To What Extent Do Urban Areas Modify Their Climate?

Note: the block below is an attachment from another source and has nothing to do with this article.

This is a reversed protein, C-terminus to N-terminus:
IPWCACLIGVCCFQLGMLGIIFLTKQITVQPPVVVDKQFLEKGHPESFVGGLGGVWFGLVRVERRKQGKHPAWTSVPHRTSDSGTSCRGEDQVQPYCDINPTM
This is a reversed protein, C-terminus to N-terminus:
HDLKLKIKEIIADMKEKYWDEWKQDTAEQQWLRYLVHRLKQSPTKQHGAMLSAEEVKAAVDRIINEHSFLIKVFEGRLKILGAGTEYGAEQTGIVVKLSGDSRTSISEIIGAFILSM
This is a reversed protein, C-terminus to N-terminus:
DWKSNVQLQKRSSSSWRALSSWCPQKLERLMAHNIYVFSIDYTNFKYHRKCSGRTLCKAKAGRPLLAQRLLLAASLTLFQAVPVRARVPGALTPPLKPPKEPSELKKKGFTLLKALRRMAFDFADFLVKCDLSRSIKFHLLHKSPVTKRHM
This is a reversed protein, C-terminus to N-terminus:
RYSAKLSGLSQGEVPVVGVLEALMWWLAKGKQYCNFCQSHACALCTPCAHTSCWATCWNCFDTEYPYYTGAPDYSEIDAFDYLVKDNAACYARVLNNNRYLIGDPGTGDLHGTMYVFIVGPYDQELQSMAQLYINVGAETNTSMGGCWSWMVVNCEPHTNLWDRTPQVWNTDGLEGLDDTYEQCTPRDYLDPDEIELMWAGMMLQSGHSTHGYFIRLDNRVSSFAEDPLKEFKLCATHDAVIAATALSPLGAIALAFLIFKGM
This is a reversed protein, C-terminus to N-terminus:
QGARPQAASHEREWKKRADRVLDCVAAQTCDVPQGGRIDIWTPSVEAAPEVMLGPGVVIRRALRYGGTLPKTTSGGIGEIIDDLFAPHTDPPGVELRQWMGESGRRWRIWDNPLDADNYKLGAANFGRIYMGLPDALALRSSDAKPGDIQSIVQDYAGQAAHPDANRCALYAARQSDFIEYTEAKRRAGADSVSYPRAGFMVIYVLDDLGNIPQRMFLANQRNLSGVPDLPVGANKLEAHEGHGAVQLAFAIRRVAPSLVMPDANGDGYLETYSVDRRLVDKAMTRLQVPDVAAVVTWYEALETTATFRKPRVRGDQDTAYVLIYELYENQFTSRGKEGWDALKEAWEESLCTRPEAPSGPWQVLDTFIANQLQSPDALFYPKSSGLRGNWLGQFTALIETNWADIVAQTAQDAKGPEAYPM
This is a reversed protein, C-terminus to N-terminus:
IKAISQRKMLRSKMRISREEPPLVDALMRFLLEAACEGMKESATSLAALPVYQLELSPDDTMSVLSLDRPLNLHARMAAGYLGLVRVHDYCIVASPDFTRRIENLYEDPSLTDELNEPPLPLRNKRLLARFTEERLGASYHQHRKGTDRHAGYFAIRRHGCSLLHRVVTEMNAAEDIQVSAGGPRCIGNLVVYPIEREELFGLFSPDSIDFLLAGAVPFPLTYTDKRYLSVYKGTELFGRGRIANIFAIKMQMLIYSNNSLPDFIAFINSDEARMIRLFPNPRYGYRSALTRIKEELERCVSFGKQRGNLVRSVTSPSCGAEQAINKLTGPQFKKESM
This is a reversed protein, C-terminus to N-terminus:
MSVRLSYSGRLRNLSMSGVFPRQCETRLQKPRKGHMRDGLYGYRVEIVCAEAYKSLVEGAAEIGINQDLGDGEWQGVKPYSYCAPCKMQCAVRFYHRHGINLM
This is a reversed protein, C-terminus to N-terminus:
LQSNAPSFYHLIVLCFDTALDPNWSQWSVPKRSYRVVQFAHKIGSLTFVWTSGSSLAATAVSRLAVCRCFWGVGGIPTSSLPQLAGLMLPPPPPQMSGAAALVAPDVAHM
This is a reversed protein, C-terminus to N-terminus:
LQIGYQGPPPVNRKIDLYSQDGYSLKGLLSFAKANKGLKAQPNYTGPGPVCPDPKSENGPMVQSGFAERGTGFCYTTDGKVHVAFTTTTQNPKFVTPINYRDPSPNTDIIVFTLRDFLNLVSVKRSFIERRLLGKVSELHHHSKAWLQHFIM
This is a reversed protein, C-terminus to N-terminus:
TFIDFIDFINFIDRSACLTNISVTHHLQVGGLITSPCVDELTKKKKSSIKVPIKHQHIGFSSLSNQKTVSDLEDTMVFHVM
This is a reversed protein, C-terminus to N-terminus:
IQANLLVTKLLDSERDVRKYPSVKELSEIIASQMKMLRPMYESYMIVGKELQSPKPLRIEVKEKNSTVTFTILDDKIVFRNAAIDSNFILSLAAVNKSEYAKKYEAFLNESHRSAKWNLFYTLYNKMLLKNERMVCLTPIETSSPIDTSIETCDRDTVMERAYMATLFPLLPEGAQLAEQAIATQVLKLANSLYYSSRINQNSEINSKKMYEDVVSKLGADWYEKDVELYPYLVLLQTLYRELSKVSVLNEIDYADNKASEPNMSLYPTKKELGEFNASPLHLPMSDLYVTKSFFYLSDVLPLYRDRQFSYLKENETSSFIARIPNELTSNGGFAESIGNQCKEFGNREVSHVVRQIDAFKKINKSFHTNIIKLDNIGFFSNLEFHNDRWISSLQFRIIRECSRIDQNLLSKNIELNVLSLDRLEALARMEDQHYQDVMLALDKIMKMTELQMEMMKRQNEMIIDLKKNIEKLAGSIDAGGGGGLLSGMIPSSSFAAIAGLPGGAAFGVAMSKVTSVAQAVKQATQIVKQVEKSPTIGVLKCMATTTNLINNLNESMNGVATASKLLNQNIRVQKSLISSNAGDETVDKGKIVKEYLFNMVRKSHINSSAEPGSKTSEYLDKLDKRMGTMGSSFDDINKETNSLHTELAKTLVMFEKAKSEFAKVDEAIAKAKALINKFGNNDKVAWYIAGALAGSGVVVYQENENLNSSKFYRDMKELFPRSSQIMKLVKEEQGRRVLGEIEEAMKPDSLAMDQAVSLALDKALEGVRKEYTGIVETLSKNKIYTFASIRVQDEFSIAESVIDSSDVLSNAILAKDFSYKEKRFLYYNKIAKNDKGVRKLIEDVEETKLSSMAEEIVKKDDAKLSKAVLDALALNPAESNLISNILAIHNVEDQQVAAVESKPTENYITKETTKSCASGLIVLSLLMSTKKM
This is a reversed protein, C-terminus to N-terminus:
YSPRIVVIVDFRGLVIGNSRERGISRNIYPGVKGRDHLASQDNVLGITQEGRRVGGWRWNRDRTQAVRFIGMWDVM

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To what extent do urban areas modify their climate? Climates can vary a great deal between a large urban area and the surrounding countryside. Urban climates are known to have their own ‘micro climates’ as they are significantly different to the rural areas. A microclimate is the climate of a very small or restricted area, especially when this differs from the climate of the surrounding area. The differences in urban climates are due to several reasons. Urban heat island affect is known to heat urban areas, urban areas are generally much hotter than surrounding rural areas. As you move from city centres into nearby rural areas the temperature is known to drop by up to 10 degrees. Around half of the world’s population live in urban areas but this rate is expected to increase to 70% by 2030. Negative affects relating to urbanisation is becoming increasingly concerning especially as there is an increased number of people who are moving out of the rural area into the urban/suburban areas. One of the causes of the heat island effect is the lack of vegetation in urban areas, the soil and vegetation would normally take part in photosynthesis and use the absorbed the sunlight to do the process of evaportranspiration. Another cause of the heat island is that the materials used on buildings such as concrete, bricks and tarmac all act like bare rock surfaces and so they absorb large quantities of heat throughout the day especially due to their dark colour. This heat is then stored during the day and slowly released at night. Many urban surfaces such as buildings with large windows have a high reflective capacity; many multi-storey buildings tend to concentrate the heating effect in the surrounding streets by reflecting the heat energy downwards. In urban areas a large amount of the heat comes from the industries and factories which burn fuels and release hot air into the
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